Aiways U6 set for RHD introduction in 2024


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Chinese electric car start-up extends line-up with new SUV-coupe tweaked by Prodrive.

Aiways has confirmed it will begin sales of its new U6 in selected European markets in December at a price tipped to start at around €39,000 (AUD$60,000), ahead of planned deliveries of left-hand-drive models during the first half of 2023. It is planned to later go into right-hand drive production toward the end of 2023.

Initially previewed in concept form at the Chengdu motor show in 2020, the U6 is a front-wheel drive Volkswagen ID 5-size SUV with coupe-like exterior styling and a roomy five-seat interior.

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It’s the second model to be produced by Aiways, which was founded by Samuel Qiang – a former sales boss of Volvo Cars China – and Gary Gu in Shanghai in 2017.

Aiways’ first model, the more upright Volkswagen ID 4-rivalling U5, is currently sold in 15 markets outside of China.

The U5 and U6 are based on Aiways’ proprietary More Adaptable Structure (MAS). The skateboard-style structure supports a standard 63.0kWh lithium ion battery that uses cells supplied by Chinese battery specialist CATL.

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The styling of the U6 is little changed from the earlier concept, with only minor alterations to the exterior and interior made for production, which takes place alongside the U5 at Aiways’ factory in Shangrao, China.

Among those who contributed to the new model’s design is Ken Okuyama, former creative director at Pininfarina, who is credited with the Ferrari Enzo among other supercars.

Befitting its positioning, the proportions and stance of the U6 are more sporting than those of the U5. Key elements include a blunt front end and a large angled liftback-style tailgate with a small lip spoiler. Aiways claims a drag coefficient of 0.26Cd, equaling that of the ID 5.

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Power comes from a 160kW, 315Nm electric motor, which pushes the 1790kg U6 from 0-100km/h in a claimed 6.9sec and all the way to a limited 160km/h.

It boasts an official range of 400km on the WLTP test cycle, as well as charging rates of 11kW (AC) and 90kW (DC) – the latter allowing a 20-80 per cent top-up of energy reserves in 35 minutes under optimal charging conditions.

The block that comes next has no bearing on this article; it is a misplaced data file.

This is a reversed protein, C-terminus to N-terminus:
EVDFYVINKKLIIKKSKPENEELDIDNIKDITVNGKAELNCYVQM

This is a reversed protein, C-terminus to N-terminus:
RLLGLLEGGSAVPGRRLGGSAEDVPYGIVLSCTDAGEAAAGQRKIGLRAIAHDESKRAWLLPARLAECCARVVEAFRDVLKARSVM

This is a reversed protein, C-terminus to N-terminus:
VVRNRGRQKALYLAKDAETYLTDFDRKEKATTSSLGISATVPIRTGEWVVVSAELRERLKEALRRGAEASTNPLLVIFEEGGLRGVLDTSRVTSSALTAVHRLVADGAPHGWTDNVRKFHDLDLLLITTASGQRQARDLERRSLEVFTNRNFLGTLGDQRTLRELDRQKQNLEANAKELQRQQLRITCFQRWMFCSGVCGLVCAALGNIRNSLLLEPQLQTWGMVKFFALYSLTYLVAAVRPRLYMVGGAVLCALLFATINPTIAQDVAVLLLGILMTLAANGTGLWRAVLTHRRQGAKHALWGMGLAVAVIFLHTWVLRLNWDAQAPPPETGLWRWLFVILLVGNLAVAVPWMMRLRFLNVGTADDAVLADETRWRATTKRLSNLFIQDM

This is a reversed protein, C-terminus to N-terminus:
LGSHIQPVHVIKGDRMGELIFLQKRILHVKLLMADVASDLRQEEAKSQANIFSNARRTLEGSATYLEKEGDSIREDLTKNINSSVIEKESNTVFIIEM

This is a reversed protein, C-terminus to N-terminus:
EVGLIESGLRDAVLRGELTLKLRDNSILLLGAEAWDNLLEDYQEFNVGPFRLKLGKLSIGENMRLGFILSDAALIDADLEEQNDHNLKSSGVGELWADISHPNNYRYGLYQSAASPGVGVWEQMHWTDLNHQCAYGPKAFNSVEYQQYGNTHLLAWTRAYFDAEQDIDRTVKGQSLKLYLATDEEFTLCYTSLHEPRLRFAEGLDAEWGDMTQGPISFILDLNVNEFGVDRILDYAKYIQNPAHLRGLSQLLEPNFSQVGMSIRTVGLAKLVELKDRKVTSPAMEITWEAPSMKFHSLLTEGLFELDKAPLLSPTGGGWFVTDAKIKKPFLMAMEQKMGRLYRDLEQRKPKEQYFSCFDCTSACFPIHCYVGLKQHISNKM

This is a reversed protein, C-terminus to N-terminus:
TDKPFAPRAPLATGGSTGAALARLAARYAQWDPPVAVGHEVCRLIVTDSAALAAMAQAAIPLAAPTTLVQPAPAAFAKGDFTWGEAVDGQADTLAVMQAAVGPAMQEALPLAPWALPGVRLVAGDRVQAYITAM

The U6’s suspension uses MacPherson struts up front and a multi-link set-up at the rear in combination with adaptive dampers.

It has been tuned by British automotive engineering specialist Prodrive, which was commissioned by Aiways to add polish to the new SUV-coupé’s dynamic properties.

Inside, the U6 receives its own uniquely styled dashboard and what Aiways dubs its AI cockpit, with a thin 8.2-inch instrument display ahead of the driver and a larger 14.6-inch infotainment display – the latter featuring an Android OS 9.0 operating system with support for Apple CarPlay and Android Auto.

There’s also a multi-function steering wheel and a phone-charging pad within a pod that protrudes out of the centre of the dashboard.

A novel twist-grip gear selector, inspired by those used on motorboats, is set within the front section of the centre console.

Other features include ambient lighting that can be made to pulsate to the tune of music, an 11-speaker Magnat sound system, aluminium trim elements, heat-pump-based ventilation and 5G-enabled over-the-air software update compatibility.

The U6 comes with 11 standard driver assistant systems, including a Level 2 autonomous driving function. Sensors and software for these systems were developed in partnership between German automotive supplier Continental and Israel-based Mobileye.

Initial European sales of the U6 will centre solely on the 160kW single-motor, front-wheel-drive model. Further variants are rumoured to be in the pipeline, including a dual-motor version featuring four-wheel drive and up to 300kW. However, launch plans for a more powerful model are still up in the air.

Meanwhile, Aiways’ European boss, Alexander Klose, has reaffirmed plans for UK sales of the U5, which opens the door for a local launch in Australia.

“We’re holding firm on our plans for right-hand drive,” he said. “We’re looking to launch in the UK by the end of 2023.”

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